You can definitely learn a lot of solid info on your own through books and free info online. But I’ve found my career went a lot faster when I was in a community of people who were in the same place as me.
Case in point: just last week, I had a chat with Emma Siemasko who runs the Freelance Writing Coach podcast with Kaleigh Moore. Emma and I were in a mastermind hosted by The Copywriter Club a few years ago, and we work in the same space. So when I needed to gut-check the rates I was charging B2B clients for copy, I’d already built a relationship a person who’s got a solid following in our space.
Turns out that someone at my level should be charging at least $1/word for B2B content and $1200/page+ for web copy. And I’d been undercharging.
Yeah, I’d read the reports and articles about how much copywriters should charge. But having a community of people who know me has been really helpful to get this kind of feedback that’s personal to my skills/abilities/experience.
(Emma and Kaleigh’s podcast is awesome, by the way. Worth checking out a few episodes.)
You can look at my reply history for other stories about how investing in the right learning opportunities helped me quadruple my rates, get multiple six-figure in-house copywriter jobs, etc.
All that to say, I’ve spent quite a bit of time in different online writing courses, masterminds, etc. and know which ones yield the best results. Here’s what you’ll want to look for.
Always, Always, Always Look for Community
Anyone can post recordings of videos online and PDF worksheets. But the real growth comes from being able to interact with other people who are learning with you.
- Contrary to other businesses, copywriters don’t really “compete” with each other – what’s a good client for you may not be for someone else, and vice versa. So there’s lots of referral opportunities when you join a community. (Case in point: I joined a program by copywriter Kirsty Fanton a couple years ago, and within two weeks I got a job that paid for the entire course and then some.)
- You don’t know if your copy is good until someone else reads it. Copy isn’t like IT where something either works or it doesn’t; it’s scientific, but very qualitative at times. So having live feedback is critical as you’re learning and trying to improve.
- Seeing how other copywriters at your level are finding clients/succeeding/positioning themselves/etc. will give you ideas on your own business. You’ll quickly figure out what’s a good fit for you and what’s not.
Alright, so you can tell I’m pretty sold on learning in a community. (It’s why I’m paying $300/month to be part of yet another copywriter community for people making six figures in copy who want to level up higher.)
It’s just going to be the fastest way to replace and exceed your current income.
If I Were to Start over Again, Here’s What I’d Do
I spent about 3 years flailing as a self-taught copywriter. Then I started investing in my growth through community learning, and everything changed.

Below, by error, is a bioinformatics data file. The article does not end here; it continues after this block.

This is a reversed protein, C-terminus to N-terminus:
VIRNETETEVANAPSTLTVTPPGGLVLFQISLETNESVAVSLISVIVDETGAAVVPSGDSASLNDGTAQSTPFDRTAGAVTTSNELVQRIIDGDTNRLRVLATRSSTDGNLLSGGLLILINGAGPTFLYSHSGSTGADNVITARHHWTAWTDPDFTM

Here’s what I would do if I started all over again.
- Listen to podcasts aimed at freelance copywriters and writers. Some of my favorites are Freelance Writing Coach (linked above), The Copywriter Club aka TCC, and David Garfinkel’s Copywriters Podcast. Those will give you a lot of great info on not only what copy is and how to be good at it, but also how to manage a business. (Because as a solo copywriter, you’re also a business owner.)
- Invest in a live training program. The Copywriter Accelerator is opening up again soon, and I can’t recommend it enough. They’ve got a free workshop next week that will be a good place to start. (Disclaimer: you can check my post history and see that I’ve been promoting the Copywriter Accelerator for years for free – it’s genuinely the best early-career program for copywriters based on the peope I see come out the other side. But I’ve used my affiliate link there because this is the first time they’ve offered an affiliate program, so why not? ¯_(ツ)_/¯ If you’d rather check it out through their site, do that instead! It’s genuinely the program I think is best.) I’ve personally spent about $15k on Rob and Kira’s programs, and I credit them with making it easy for me to consistently hit $10k+ months.
- Read a few books on copywriting. The Copywriter’s Handbook by Bob Bly is a classic and a great fit for people with a technical background. Sean Vosler’s 7-Figure Copywriting Book is an unbelievable value (even if it looks expensive, it’s worth 100x that based on what you’ll find inside).
- Focus on getting data from clients early on. This will make it a LOT easier to tell future clients how you helped raise previous client sales by XX% with your copy. It’s a simple way to prove to yourself that you’re not an impostor and to also land better and better jobs.
There are so, so many programs and books and courses to choose from. The biggest thing is to implement what you learn. It’s so, so easy to get a 10x return on your investment with almost any training (except anyone who makes you call them “sifu,” those people are definitely scammers). Start with the links above, and feel free to reach out with any followup questions.